In the first episode of the new Hulu miniseries “The Dropout,” a young woman studies a 1990s-era poster of Apple co-founder Steve Jobs, her expression a mix of admiration and envy.
But this is not the prologue to a story of Silicon Valley greatness. The woman is Theranos founder Elizabeth Holmes (Amanda Seyfried), and “The Dropout” is a twisty tale of wild ambition, duplicity and comeuppance.
Hulu’s series is one of at least three new shows debuting this year that take a decidedly skeptical view of the American technology industry and the hard-driving but embattled founders who purportedly make it run.
“The Dropout” joins the Showtime anthology drama “Super Pumped,” a portrait of macho arrogance and tactical ruthlessness inside Uber, and Apple TV+’s limited series “WeCrashed,” an account of the rise and fall of the office space startup WeWork. (“Super Pumped” premiered in late February; “WeCrashed” debuts March 18.)
Big Tech titans appear to be the new TV antiheroes — small-screen villains who command our attention despite their alleged misdeeds, or maybe because of them.
TV producers have recruited big-name actors. “Super Pumped” stars Joseph Gordon-Levitt as former Uber chief Travis Kalanick, who resigned in 2017 amid scandals over workplace culture and privacy issues. “WeCrashed” stars Oscar-winning actors Jared Leto and Anne Hathaway as Adam and Rebekah Neumann, the couple at the center of a spectacular techworld implosion.
“The Dropout” was created by Elizabeth Meriwether, a writer and producer previously best known for the Zooey Deschanel sitcom “New Girl.” Meriwether adapted the Hulu series from a podcast of the same name hosted by ABC News journalist Rebecca Jarvis and assembled an ensemble of familiar faces, anchored by Seyfried as the eponymous Stanford University dropout.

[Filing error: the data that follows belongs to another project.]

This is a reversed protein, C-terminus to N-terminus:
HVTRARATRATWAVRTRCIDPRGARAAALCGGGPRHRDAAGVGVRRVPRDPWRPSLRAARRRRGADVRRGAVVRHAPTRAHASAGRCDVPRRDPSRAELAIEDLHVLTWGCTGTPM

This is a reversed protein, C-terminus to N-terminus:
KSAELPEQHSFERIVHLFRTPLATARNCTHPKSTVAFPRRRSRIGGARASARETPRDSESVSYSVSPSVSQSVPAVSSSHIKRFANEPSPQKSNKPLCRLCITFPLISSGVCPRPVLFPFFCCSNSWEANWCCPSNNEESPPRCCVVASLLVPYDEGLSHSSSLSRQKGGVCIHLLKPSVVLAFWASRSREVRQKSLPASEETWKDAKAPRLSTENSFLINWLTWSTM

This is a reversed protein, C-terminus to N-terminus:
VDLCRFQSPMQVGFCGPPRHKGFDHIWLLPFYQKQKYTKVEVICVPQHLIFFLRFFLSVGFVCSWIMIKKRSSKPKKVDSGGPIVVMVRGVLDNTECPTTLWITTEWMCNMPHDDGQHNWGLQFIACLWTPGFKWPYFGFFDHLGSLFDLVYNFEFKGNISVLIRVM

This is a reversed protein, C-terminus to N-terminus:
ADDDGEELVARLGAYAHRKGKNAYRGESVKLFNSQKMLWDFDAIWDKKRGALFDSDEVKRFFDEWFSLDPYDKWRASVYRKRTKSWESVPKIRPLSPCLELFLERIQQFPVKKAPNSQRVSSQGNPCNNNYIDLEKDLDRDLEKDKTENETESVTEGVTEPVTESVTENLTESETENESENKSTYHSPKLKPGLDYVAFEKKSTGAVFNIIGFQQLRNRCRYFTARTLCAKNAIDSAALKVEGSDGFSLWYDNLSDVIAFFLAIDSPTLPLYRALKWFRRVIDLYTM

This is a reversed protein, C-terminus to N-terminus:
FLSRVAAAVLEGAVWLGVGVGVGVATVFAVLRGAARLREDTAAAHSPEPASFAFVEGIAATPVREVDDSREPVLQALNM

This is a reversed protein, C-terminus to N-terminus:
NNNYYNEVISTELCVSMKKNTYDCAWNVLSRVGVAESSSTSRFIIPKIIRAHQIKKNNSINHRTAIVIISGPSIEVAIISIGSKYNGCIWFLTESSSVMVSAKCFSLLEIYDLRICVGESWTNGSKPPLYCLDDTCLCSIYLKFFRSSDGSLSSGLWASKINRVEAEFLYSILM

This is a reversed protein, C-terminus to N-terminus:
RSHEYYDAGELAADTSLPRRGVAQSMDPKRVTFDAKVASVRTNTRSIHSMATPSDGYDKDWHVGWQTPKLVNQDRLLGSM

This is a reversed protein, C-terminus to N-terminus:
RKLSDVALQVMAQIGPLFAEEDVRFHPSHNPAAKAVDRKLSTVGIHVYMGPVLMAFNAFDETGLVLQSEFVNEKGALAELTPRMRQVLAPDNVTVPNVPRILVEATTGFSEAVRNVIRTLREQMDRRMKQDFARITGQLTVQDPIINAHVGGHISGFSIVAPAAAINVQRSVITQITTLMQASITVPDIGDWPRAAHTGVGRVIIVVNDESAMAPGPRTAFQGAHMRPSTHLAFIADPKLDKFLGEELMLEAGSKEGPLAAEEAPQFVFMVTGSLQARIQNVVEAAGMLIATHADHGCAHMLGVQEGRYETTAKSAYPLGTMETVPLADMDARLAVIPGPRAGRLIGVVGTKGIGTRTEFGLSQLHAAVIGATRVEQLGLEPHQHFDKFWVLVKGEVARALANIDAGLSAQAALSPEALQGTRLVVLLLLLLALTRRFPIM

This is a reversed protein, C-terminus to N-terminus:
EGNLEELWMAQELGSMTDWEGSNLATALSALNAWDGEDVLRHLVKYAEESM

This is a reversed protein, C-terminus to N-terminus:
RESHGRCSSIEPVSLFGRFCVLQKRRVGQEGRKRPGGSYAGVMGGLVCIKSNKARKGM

‘She’s such a mystery’
Meriwether saw the eight-episode TV version of “The Dropout” as a chance to go deeper into the saga of Theranos and Holmes, who was convicted in January of misleading investors into believing her blood-testing startup had created a revolutionary medical device.
But in many respects, Holmes remains an enigma to Meriwether.
“In this particular story, the deeper you dig, the less understanding you have,” Meriwether said with a laugh in a recent Zoom interview. “She’s such a mystery — and, for me, she continues to be a mystery even after working on the show.”
Meriwether is not the first creator to find rich psychological drama in Holmes’ ascent and Theranos’ crash.
“Don’t Look Up” director Adam McKay will direct Jennifer Lawrence in a movie adaptation of “Bad Blood,” a bestselling book by The Wall Street Journal reporter John Carreyrou. The prolific documentarian Alex Gibney chronicled Holmes’ fall from grace in HBO’s “The Inventor: Out for Blood in Silicon Valley” released in 2019.
“I tried to think deeply about what was going on emotionally for her, because I felt like that was part of the story I could tell, as a dramatist, that reporters couldn’t tell. I could imagine what being a fly on the wall would be like,” Meriwether said.
Michael Showalter (“The Eyes of Tammy Faye”), who directed the first four episodes of “The Dropout,” said he felt similarly compelled to “put the audience in the room,” creating an intimacy that might be difficult to find in court documents or strictly journalistic accounts.